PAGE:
Wednesday, July 29, 2009

Chek Jawa again!

(natural rock formation on the southern shore of Chek Jawa)

On Sunday, we had our regular monthly nature walk at Chek Jawa Boardwalk. Instead of the usual huge crowds that we used to have, we had just 5 visitors this time. We wondered if the low turnout was because we asked for pre-registration and it may have deterred many people from committing to a trip. We must think harder for a solution to our problem that oscillates between having too many visitors and then too few. It is not easy to find an equilibrium!

(Fruit of the Barringtonia asiatica)
Ivan and Vyna took the only group out on the boardwalk while Anuj and I were able to explore on our own. For the first time, we started hunting for seeds near the shore. Our best find was the large fibrous fruit of the Poison Fish Tree (Barringtonia asiatica). It has a most unusual square base. Flowers are large and look like a beautiful pink and white powder puff.

(sapling of the Barringtonia asiatica)

We also found a Barringtonia asiatica sapling nearby. I’m going to monitor this sapling in future trips

(pear-shaped fruits of the Barringtonia racemosa)

A related species called the Barringtonia racemosa can be found in the same area. The flowers are also pink and white powder puffs but smaller in size. The pear-shaped fruits hang in a long stem of about 60 cm long. Both these Barringtonia species are pollinated by bats and moths.

(Crinum asiaticum)

We next stopped to look at the impressive Seashore Lily or Crinum Lily plant (Crinum asiaticum). It is found just next to the boardwalk near the shore.

(large flowers of the Crinum asiaticum)

The Seashore Lily was blooming and fruiting at the same time. We counted 35 flowers in the inflorescence. The bulbs are heavy and as a result they droop to the side and were resting on the ground. I am glad we had time to stop and take a closer look at this beautiful species.

Hey, I must add that not far from the Seashore Lily, the other group saw a pair of horseshoe crabs mating!
(Varanus salvator)

Further down the mangrove boardwalk, we spied a juvenile Malayan Water Monitor Lizard (Varanus salvator) resting on some styrofoam debris. I recounted the monitor lizard sighting to Ivan later on and lamented that the water monitor lizards in Chek Jawa are not as large and impressive as those found in Sungei Buloh. Ivan remembered that he had seen a huge adult one before. Really? That’s another animal to look out in future!

Here are more pictures of Ivan and Vyna’s group as they progressed along the route.

The repair works on the floating pontoon were completed and we were able to walk all the way to the end of the pontoon. While on the pontoon, we were able to see a few species of fishes that thrive in the waters of Chek Jawa. I’m pretty hopeless with naming fishes but fortunately Ivan was there to point out the needle fishes, halfbeaks and gar fishes. Most of them are juveniles which kind of support the popular belief that Chek Jawa is a refuge place for juvenile fishes.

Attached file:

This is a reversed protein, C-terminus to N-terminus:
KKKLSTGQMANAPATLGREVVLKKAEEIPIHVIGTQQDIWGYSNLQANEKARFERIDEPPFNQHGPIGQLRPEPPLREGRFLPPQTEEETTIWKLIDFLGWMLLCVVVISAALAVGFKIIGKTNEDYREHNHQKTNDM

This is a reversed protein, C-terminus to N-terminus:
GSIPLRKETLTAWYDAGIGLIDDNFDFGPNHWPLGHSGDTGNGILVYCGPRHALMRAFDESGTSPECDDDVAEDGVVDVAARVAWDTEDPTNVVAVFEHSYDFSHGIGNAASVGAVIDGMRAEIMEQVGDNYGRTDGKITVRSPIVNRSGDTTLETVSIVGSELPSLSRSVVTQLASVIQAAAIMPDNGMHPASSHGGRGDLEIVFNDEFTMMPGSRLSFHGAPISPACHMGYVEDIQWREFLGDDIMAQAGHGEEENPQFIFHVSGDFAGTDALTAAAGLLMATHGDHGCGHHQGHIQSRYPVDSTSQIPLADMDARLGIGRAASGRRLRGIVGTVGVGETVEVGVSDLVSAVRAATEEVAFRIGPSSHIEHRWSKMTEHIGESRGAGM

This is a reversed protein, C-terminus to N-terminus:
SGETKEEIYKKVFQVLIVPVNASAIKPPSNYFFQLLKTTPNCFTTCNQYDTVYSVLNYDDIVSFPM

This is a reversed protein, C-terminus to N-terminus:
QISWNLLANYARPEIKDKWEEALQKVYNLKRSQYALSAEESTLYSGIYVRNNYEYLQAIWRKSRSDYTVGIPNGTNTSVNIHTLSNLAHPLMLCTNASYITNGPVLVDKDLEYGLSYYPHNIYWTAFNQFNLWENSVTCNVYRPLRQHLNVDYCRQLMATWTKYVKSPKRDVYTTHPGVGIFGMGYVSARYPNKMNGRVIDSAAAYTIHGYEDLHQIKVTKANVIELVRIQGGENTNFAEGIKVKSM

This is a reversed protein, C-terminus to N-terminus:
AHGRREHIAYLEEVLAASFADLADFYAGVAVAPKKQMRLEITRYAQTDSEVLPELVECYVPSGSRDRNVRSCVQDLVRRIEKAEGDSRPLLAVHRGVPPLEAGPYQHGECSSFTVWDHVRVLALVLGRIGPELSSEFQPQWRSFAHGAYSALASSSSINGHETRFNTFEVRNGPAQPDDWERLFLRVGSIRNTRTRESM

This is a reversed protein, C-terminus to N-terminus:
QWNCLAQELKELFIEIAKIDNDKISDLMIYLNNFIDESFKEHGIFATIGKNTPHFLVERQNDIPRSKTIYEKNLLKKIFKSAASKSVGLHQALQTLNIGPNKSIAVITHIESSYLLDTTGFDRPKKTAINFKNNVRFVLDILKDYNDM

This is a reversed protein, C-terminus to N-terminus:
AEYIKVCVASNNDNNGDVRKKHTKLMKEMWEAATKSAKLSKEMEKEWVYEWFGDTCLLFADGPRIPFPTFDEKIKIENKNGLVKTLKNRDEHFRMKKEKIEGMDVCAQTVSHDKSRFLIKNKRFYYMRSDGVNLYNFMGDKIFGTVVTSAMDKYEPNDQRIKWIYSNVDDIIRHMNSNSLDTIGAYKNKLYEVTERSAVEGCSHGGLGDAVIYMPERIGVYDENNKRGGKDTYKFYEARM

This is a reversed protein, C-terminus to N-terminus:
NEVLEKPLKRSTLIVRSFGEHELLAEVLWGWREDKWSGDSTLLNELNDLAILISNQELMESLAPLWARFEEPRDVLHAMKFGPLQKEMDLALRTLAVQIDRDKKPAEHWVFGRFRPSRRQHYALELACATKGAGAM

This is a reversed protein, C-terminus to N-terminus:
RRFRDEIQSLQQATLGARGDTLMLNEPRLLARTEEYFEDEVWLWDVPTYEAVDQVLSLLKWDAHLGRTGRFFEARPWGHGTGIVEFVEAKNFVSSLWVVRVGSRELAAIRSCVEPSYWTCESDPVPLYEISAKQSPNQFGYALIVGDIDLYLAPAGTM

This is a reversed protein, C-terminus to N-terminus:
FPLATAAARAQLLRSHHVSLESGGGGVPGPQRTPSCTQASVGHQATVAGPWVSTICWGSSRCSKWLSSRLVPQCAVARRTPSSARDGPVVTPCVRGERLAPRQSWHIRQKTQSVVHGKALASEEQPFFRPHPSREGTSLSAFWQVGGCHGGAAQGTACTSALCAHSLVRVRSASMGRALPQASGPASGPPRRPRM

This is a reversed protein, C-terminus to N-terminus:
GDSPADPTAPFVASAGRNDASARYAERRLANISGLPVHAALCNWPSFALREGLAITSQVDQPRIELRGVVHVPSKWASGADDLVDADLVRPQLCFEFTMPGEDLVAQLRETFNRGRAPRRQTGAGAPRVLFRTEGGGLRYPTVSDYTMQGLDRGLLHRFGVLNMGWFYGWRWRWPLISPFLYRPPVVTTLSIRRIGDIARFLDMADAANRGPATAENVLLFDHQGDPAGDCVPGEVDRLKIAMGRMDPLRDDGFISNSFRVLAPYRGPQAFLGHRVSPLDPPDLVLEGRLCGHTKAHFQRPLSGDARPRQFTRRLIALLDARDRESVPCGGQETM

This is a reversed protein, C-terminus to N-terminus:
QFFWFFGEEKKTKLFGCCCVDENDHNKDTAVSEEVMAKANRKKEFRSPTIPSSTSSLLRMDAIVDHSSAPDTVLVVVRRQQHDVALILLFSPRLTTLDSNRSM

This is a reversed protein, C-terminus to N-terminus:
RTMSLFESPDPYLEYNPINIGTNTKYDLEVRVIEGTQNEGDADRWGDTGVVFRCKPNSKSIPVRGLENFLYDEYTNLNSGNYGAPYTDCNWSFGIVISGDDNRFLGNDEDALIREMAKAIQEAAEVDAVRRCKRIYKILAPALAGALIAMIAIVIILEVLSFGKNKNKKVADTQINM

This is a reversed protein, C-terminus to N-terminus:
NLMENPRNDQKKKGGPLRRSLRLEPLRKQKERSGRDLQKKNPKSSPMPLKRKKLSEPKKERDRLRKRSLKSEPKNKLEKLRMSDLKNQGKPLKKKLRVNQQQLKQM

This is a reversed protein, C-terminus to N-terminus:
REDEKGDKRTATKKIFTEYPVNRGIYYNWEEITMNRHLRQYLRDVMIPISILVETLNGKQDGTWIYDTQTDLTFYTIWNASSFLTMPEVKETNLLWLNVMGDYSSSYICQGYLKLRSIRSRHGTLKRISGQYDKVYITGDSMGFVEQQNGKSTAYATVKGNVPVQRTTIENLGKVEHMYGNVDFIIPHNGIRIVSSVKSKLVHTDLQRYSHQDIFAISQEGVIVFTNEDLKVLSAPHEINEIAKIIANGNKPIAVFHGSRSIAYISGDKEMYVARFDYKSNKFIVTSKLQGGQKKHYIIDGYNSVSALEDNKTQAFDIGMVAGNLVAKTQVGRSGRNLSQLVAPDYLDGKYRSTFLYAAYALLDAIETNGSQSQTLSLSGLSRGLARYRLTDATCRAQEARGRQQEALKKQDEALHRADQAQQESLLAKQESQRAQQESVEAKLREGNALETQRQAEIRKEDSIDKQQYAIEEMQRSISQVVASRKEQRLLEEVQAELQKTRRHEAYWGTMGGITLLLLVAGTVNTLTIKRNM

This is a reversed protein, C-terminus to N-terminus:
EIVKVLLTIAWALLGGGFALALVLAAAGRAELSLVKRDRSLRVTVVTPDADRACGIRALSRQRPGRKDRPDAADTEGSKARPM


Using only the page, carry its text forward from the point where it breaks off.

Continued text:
What about the birdlife in Chek Jawa? Oh yes, we first heard the loud and clear chirps (“chiup-chiup-chiup”) of the Common Tailorbird, and after trying very hard, we finally spotted it perched on the branch of the Sea Almond Tree. The Tailorbird is quite a gregarious little fellow that does make its presence felt. It is so named because it is able to ‘stitch’ leaves together to form a nest.

The Oriental Pied Hornbills were present at Chek Jawa during our walk, mostly likely feeding on the ripe rambutans that are in season now. However they teased us with their loud “ka-ka-ka” calls near the mangrove and forest areas, but would not reward us with a sighting.

The bulbuls (likely the Straw-headed Bulbul) and the kingfishers could be heard too. But not seen! Just not our day for bird-watching at Chek Jawa!

(Sus scrofa)

To end our day of adventure, we saw a family of wild boars near Punai Hut. Our taxi driver, Tian Song, grabbed a few small bags of biscuits from his van and threw them at one of the wild boars. The little fellow was able to tear the foil using its snout and paws, and got to the biscuits. Is this the new “Priscilla”, the hand-fed wild boar?

As always, we end our blog with drawings and words from our visitors. To Charmaine, Cheong Kai and Beng Teck who attended our workshop at the Young ChangeMakers Conference 2009, we are delighted to have you join us on the walk. Did you get the information that you needed from the interview?

To Rajesh, our new friend, hope you like Chek Jawa. I agree totally with your comment about the litter in Chek Jawa. That is an “interesting” topic for another blog!

And finally, thanks go out to Ivan, Vyna, Anuj and LK who helped this weekend.


  1. Great observations. I grew up by the sea in Cebu, Philippines. There are many adventures we had with the sea, the fish, the tidal pools.
    LIFE BY THE SEA is always an adventure - with the constant tidal movement of the water and the seaweeds.
    Documenting them with your blog is a wonderful idea.

  2. Thanks Rudy! We document the natural life that we see during our nature walks so that we have a record of the sightings. The photos are also very important. If you're visiting this part of the great pond, come visit with us at Chek Jawa. /Leykun